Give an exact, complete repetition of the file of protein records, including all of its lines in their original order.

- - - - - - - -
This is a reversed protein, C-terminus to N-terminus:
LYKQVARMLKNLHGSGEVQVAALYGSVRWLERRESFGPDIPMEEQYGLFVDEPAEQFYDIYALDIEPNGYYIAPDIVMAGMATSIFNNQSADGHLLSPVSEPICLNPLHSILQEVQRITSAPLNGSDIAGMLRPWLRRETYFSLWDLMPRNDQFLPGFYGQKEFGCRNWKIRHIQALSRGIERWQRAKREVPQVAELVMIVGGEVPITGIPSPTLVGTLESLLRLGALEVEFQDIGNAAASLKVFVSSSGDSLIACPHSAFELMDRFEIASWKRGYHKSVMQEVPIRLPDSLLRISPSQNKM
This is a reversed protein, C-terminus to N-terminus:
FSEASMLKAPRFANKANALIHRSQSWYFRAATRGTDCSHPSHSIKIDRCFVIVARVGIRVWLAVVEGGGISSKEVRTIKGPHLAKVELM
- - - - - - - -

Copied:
This is a reversed protein, C-terminus to N-terminus:
LYKQVARMLKNLHGSGEVQVAALYGSVRWLERRESFGPDIPMEEQYGLFVDEPAEQFYDIYALDIEPNGYYIAPDIVMAGMATSIFNNQSADGHLLSPVSEPICLNPLHSILQEVQRITSAPLNGSDIAGMLRPWLRRETYFSLWDLMPRNDQFLPGFYGQKEFGCRNWKIRHIQALSRGIERWQRAKREVPQVAELVMIVGGEVPITGIPSPTLVGTLESLLRLGALEVEFQDIGNAAASLKVFVSSSGDSLIACPHSAFELMDRFEIASWKRGYHKSVMQEVPIRLPDSLLRISPSQNKM
This is a reversed protein, C-terminus to N-terminus:
FSEASMLKAPRFANKANALIHRSQSWYFRAATRGTDCSHPSHSIKIDRCFVIVARVGIRVWLAVVEGGGISSKEVRTIKGPHLAKVELM